“Broken windows is a criminologist theory which asserts that visible signs of crime and civil disorder, such as a broken window, snowball into an urban environment that encourages more serious crime… in other words, one broken window will lead to another broken window, and another, until there are a thousand broken windows and more serious crime occurs (Bell, 2019).”
Breaking Down Broken Windows, a critical analysis by criminal justice expert Leonna Bell, provides us with a looking glass to see the web of policies sown by the system to legally target undesirable communities. The parable of Broken Windows as we know it originated in French economist Frédéric Bastiat’s 1850 work “That Which We See and That Which We Do Not See”. Bastiat’s core assertion is that disasters disrupt economic activity.
Today, the theory has been fleshed out by conservative American academicians such as George Kelling and James Wilson to justify increased police presence in poor and non-white communities or those deemed undesirable. Yet, its roots in economics eerily remain unacknowledged.
This theory, despite having no logical basis, has extensively shaped the criminal justice system in the United States. It has been adopted as a logical model to ensure those deemed undesirable by the system are eliminated. This echoes loitering and vagrancy laws which “history has taught us… are often used to control the poor” (Bell, 2019).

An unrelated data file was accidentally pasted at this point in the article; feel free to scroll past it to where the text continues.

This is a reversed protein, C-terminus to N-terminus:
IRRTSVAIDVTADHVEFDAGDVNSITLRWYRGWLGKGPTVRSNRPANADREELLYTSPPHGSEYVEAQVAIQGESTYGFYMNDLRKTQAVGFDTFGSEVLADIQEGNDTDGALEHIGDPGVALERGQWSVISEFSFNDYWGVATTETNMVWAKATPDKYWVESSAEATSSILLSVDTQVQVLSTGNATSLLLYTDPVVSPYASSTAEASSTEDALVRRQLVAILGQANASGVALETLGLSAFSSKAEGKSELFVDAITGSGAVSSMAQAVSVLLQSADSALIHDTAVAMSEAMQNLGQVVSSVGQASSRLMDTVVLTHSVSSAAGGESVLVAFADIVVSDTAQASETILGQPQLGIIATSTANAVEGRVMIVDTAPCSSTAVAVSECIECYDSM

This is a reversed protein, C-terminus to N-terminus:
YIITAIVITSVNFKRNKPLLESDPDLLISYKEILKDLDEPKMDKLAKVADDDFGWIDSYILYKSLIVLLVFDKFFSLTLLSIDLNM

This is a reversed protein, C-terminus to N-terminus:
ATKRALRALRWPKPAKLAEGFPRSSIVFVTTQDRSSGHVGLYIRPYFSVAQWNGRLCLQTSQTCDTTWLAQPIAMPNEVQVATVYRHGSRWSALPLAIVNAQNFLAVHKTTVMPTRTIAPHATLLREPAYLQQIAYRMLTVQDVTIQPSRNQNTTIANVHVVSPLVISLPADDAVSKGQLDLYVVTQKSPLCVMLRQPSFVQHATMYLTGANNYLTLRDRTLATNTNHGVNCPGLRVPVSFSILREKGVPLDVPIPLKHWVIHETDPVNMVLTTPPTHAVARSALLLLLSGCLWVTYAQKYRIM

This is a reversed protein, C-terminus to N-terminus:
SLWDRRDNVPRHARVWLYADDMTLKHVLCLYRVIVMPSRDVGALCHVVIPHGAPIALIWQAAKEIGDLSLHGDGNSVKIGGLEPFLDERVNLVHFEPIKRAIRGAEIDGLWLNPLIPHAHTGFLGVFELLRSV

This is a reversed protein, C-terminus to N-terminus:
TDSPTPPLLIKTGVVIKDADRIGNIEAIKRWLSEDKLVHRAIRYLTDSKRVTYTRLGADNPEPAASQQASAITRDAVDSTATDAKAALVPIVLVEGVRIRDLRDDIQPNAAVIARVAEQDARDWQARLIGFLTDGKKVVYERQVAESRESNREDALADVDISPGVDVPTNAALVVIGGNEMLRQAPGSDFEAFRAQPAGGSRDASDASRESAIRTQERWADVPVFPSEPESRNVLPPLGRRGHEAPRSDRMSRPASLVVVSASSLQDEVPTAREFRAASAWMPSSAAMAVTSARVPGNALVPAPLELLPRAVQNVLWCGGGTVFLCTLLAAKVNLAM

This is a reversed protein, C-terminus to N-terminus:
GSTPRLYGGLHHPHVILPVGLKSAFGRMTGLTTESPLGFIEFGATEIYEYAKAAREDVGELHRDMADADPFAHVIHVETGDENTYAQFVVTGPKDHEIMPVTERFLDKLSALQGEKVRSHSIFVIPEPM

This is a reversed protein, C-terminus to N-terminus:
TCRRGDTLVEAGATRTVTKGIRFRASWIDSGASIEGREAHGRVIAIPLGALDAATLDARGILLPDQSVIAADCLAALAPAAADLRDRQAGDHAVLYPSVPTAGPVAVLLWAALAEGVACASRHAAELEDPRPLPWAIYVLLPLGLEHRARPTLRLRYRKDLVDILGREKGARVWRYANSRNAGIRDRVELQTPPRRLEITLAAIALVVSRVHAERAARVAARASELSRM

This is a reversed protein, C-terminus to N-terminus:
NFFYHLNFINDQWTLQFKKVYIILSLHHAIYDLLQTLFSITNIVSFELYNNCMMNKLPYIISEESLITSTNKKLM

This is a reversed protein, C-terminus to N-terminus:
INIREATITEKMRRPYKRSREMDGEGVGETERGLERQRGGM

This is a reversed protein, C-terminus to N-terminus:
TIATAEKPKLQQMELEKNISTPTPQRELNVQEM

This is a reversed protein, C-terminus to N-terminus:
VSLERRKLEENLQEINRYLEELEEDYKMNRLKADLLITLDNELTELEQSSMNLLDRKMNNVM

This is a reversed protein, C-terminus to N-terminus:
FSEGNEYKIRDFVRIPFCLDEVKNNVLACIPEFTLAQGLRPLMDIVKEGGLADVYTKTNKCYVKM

Broken Windows has justified heavy police presence in poor and non-white communities, especially African-American communities, in the name of disorder. This begs the question — what happens when windows break in white neighbourhoods?
Essentially, there is no such thing as broken windows, only broken windows policing.
If light inside a prism hits one of the surfaces at a sufficiently steep angle, total internal reflection occurs and all of the light is reflected. This critical analysis of broken windows policing by scholar Leonna Bell sheds light at the right angle, lighting up the entire prism that is the mechanisms of colonialism in the modern world.
By building off this base, one can shed light and expose hegemonic systems through breaking down all the broken windows that justify white supremacy. We must be unafraid to break down these paradigms in order to break out of the cycles they create.
I invite you to read “Breaking Down Broken Windows” so we may undertake this project together and call others to do the same. As Edward Said expressed, “…there is no such thing as a merely given, or simply available, starting point: beginnings have to be made for each project in such a way to enable what follows from them” (1978). Who’s next?
Bell, L. (2019, May 1). Breaking Down Broken Windows: An Analysis of Quality of Life Policing and Equality. Retrieved from https://kb.osu.edu/handle/1811/87587.
Said, E. W. (1978). Orientalism. Pantheon Books.